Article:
Road trains by Volvo, also known as “platooning,” feature vehicles that automatically monitor the distance, speed and direction of the car immediately in front and mimic its actions during long-haul drives on preplanned routes.
Vehicles can leave the platoon at any time, but with the ability to concentrate on breakfast and a newspaper, we can’t see why anyone would want to.
“This is a major milestone for this important European research program,” said Tom Robinson. Robinson is the road-train project coordinator for Ricardo UK, one of the seven companies working on the Safe Road Trains for the Environment (Sartre) project, which is partly funded by the European Commission. “Platooning offers the prospect of improved road safety, better road-space utilization, improved driver comfort on long journeys and reduced fuel consumption and hence CO2 emissions,” he said.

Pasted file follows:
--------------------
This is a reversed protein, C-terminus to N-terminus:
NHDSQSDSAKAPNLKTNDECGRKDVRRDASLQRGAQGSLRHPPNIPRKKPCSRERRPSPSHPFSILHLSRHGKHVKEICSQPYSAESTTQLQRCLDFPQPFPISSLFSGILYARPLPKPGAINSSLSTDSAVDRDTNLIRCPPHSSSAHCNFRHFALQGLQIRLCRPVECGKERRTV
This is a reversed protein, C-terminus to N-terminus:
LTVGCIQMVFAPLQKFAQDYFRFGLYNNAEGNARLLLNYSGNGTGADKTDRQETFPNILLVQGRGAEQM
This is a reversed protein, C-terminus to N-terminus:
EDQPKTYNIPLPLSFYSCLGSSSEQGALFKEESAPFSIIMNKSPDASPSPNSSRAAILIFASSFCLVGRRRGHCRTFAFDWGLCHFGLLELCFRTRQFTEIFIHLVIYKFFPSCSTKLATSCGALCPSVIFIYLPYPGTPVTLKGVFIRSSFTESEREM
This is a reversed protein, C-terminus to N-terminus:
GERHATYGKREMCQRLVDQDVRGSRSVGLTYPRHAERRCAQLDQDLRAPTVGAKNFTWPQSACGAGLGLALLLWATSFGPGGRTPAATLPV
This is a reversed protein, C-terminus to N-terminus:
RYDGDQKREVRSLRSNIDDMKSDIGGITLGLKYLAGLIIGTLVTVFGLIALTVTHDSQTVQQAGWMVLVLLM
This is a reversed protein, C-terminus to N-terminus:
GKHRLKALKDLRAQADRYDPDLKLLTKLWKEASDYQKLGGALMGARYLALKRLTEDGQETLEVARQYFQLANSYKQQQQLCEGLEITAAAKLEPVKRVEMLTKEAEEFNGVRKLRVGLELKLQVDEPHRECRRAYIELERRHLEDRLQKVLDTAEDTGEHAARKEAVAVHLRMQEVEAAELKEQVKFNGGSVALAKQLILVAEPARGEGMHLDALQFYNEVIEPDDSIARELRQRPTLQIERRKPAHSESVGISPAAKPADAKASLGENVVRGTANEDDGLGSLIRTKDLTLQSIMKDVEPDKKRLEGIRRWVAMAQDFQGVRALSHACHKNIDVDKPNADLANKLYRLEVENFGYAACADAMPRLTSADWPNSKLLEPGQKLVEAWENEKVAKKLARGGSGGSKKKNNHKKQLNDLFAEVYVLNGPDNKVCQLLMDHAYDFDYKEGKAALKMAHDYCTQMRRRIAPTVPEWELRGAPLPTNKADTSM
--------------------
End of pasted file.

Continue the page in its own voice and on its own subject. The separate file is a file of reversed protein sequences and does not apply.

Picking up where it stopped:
Sartre statistics estimate that road trains could increase safety by reducing rear-end collisions, bring emissions down by up to 20 percent and allow vehicles to safely travel closer together, easing congestion. Autonomous cars would also free up drivers to make the most of their commute. The technology may be ready for production in a few years if trials continue to go well, but project organizers agree that it may take some time before public acceptance and local laws catch up to the engineering.